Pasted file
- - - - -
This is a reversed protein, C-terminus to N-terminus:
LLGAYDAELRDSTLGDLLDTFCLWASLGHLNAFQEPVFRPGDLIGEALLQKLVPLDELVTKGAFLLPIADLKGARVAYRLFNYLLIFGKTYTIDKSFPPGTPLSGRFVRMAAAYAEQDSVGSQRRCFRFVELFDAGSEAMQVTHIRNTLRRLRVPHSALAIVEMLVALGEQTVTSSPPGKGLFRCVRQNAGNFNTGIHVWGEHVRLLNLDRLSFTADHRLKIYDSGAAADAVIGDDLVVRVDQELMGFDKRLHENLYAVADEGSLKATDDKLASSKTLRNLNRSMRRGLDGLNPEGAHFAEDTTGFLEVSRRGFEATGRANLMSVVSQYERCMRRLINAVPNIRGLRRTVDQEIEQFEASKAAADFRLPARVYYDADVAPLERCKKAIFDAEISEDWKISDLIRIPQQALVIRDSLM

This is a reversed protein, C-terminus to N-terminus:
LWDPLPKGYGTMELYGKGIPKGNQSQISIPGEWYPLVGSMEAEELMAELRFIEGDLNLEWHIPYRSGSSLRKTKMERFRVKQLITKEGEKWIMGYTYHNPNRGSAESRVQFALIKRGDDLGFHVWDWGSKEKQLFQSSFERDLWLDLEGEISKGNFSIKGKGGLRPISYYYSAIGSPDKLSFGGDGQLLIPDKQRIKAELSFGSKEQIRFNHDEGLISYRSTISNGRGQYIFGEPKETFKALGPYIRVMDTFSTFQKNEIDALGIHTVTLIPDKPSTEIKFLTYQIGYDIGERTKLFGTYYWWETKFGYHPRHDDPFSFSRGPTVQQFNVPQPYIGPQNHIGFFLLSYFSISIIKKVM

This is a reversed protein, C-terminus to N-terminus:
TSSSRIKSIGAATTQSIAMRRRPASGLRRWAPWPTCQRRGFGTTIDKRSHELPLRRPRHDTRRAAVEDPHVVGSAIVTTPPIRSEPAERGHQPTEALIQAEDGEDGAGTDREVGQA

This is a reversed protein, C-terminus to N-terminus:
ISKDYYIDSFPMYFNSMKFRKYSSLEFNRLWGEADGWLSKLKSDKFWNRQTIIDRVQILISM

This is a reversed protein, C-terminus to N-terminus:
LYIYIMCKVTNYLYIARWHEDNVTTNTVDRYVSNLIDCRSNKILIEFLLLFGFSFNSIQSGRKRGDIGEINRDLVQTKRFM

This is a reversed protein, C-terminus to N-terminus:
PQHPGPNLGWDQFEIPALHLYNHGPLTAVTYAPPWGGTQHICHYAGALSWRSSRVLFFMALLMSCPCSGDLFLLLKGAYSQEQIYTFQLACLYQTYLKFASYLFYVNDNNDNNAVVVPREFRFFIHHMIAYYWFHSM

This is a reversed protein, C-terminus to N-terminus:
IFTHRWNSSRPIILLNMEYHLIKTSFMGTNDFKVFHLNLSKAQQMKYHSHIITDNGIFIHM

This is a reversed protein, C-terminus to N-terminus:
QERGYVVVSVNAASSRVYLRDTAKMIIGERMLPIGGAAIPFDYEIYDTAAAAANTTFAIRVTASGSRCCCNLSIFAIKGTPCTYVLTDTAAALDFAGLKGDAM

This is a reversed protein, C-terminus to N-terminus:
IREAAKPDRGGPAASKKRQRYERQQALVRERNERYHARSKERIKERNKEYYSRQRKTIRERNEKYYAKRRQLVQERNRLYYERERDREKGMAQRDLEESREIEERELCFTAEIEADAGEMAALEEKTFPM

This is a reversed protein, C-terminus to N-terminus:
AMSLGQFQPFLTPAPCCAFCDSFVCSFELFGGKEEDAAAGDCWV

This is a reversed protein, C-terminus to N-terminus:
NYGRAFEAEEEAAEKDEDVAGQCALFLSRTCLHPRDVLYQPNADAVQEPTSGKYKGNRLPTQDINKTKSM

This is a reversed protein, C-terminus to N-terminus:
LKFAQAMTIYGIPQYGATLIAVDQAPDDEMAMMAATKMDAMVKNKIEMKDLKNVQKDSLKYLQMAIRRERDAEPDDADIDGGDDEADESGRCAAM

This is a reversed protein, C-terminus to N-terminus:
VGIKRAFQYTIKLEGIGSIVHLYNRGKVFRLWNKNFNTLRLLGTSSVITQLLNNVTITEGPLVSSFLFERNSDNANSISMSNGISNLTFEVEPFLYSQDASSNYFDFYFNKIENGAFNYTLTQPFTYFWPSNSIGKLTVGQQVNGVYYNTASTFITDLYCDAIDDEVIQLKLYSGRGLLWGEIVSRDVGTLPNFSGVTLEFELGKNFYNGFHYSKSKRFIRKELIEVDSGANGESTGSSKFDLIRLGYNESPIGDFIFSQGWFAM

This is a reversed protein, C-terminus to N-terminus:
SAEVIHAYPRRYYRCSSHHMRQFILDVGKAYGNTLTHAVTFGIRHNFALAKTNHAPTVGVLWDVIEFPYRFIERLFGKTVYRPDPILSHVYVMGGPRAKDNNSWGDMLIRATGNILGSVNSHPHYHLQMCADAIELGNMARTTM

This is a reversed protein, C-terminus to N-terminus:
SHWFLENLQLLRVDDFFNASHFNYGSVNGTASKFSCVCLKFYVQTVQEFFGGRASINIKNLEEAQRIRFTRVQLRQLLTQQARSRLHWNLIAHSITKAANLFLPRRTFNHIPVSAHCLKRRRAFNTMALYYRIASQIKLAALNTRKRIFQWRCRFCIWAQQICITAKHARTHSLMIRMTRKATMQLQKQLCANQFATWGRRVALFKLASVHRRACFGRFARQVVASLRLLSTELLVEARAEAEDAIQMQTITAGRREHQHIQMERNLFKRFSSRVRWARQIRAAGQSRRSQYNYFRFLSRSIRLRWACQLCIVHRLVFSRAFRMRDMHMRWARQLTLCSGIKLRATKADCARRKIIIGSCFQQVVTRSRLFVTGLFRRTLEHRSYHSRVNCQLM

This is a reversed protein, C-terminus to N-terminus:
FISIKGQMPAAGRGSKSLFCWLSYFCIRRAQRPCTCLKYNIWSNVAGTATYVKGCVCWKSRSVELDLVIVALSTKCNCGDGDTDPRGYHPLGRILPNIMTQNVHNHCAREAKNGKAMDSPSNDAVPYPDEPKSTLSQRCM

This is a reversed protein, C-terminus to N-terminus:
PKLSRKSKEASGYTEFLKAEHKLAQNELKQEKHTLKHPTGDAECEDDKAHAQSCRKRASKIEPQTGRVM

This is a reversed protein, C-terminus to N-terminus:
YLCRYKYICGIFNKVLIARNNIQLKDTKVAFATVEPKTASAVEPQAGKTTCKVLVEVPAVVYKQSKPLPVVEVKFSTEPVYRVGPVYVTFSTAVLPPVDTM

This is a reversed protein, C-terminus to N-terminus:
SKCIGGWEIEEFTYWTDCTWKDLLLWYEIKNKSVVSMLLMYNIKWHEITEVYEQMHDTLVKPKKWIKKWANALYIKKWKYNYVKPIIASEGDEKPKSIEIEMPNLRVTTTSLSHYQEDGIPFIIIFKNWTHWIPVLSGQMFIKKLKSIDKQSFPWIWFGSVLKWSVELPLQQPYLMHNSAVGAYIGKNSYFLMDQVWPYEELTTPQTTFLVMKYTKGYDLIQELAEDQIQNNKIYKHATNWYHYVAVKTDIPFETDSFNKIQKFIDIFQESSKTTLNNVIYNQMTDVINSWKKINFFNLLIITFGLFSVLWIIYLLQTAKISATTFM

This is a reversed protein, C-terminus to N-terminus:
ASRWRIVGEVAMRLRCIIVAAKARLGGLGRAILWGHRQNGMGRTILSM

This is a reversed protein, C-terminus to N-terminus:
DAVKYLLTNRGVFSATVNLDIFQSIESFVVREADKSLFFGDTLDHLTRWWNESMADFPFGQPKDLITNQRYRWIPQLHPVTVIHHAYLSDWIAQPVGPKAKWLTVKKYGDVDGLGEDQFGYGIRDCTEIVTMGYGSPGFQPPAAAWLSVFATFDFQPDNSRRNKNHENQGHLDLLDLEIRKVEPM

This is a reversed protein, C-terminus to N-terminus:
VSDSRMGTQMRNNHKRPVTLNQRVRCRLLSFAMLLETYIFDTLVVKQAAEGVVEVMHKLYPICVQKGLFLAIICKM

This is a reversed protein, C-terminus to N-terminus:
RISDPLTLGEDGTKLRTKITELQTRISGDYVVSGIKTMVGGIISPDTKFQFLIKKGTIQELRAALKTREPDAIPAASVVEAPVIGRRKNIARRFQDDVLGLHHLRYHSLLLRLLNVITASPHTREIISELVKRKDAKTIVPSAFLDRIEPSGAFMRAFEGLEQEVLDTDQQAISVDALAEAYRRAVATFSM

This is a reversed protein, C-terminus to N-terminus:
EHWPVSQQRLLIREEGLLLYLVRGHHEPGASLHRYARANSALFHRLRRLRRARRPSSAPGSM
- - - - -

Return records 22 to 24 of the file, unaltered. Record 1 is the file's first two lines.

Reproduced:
This is a reversed protein, C-terminus to N-terminus:
VSDSRMGTQMRNNHKRPVTLNQRVRCRLLSFAMLLETYIFDTLVVKQAAEGVVEVMHKLYPICVQKGLFLAIICKM

This is a reversed protein, C-terminus to N-terminus:
RISDPLTLGEDGTKLRTKITELQTRISGDYVVSGIKTMVGGIISPDTKFQFLIKKGTIQELRAALKTREPDAIPAASVVEAPVIGRRKNIARRFQDDVLGLHHLRYHSLLLRLLNVITASPHTREIISELVKRKDAKTIVPSAFLDRIEPSGAFMRAFEGLEQEVLDTDQQAISVDALAEAYRRAVATFSM

This is a reversed protein, C-terminus to N-terminus:
EHWPVSQQRLLIREEGLLLYLVRGHHEPGASLHRYARANSALFHRLRRLRRARRPSSAPGSM